yeloson: (I'll cut you)
If you ever wanted to know why I walked away from most of the Indie RPG game communities, this is it, right here.

It's not just that there's a few assholes.

It's the way people just sit there and watch you get dogpiled, who say nothing.

Then show up 10 months later, "Dude, I felt bad about that. Hey, when are you going to write some more articles on Gamism?"

Hell no do I want to help you out or play with you when you watch me get dicked and then make nice with the same people who just shat all over me.
yeloson: (Default)
When you decide to publicly out someone's personal information, you don't know what you're exposing them to.

Maybe they're just private. But maybe they have an abusive ex who's tracking them from years back. Maybe their writings on politics would get them shot. Maybe it'll cost them their job.

You are engaging in violence. You're too damn cowardly to pull the trigger, but you don't know who or what circumstances you might be exposing them to.

Or, maybe you do.
yeloson: (Default)
(Further thoughts on the annual fandom racefail)

So the defense that some folks have fallen back to is that "the anti-racists are all sockpuppets", which is a convenient slogan to toss about without proof, somewhat like Iraqi WMDs, or guilty until proven innocent.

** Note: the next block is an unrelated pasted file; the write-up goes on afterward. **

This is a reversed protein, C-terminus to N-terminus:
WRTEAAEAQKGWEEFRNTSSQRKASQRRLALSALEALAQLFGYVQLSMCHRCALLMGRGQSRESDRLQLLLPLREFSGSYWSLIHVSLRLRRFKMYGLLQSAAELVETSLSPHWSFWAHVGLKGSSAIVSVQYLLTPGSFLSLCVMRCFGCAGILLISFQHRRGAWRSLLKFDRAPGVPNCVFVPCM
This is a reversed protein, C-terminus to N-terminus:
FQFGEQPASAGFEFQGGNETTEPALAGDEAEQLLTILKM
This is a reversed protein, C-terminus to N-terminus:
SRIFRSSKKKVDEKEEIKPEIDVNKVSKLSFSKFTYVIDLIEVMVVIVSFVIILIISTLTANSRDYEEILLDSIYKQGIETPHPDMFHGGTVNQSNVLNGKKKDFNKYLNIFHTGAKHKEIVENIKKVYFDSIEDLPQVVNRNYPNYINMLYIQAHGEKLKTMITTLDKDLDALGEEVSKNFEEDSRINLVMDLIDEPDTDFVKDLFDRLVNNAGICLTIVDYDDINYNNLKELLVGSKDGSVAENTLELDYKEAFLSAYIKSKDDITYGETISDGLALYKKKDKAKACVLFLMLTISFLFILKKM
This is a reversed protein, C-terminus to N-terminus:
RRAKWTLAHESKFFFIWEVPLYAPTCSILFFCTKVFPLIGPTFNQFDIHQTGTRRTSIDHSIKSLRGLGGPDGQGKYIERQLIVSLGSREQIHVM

The irony, is, of course, while you can make that claim, the fact that the folks arguing this hadn't considered the fact that the folks on the other side, silencing those points, also could be sockpuppets too. You show your bias even in your defense.

It's like when someone is stupid drunk at a party. They get louder and louder thinking they're looking even more cool, when, they're only digging a deeper and deeper hole. At the end of the night, they've become "That Guy" (as in, "Don't be That Guy").

The fact is, when you create stuff on the internet, after some time, you develop an "average" of how you've chosen to represent yourself. Maybe some folks will only see snippets, but for most of your major interactions, it will be based on the average of how you've represented yourself any time you've written, recorded, or uploaded some aspect of your voice, opinions and thoughts online.

We all say stupid things sometimes. And the internet makes it painfully obvious that we can be reminded, over and over of what we said.

But you can either try to ignore it, talk over it louder and louder, or you can learn from it and fix up your average over time.

Then again, this whole thing is never really about the people who actually want to learn. This is about the people who think they got it all down and "Shut up you" and "You're not smart enough for me to listen to" and all that jazz.

Of course we already know who they are. We've all heard of That Guy. We're just waiting for them to figure it out.


yeloson: (Default)

November 2012



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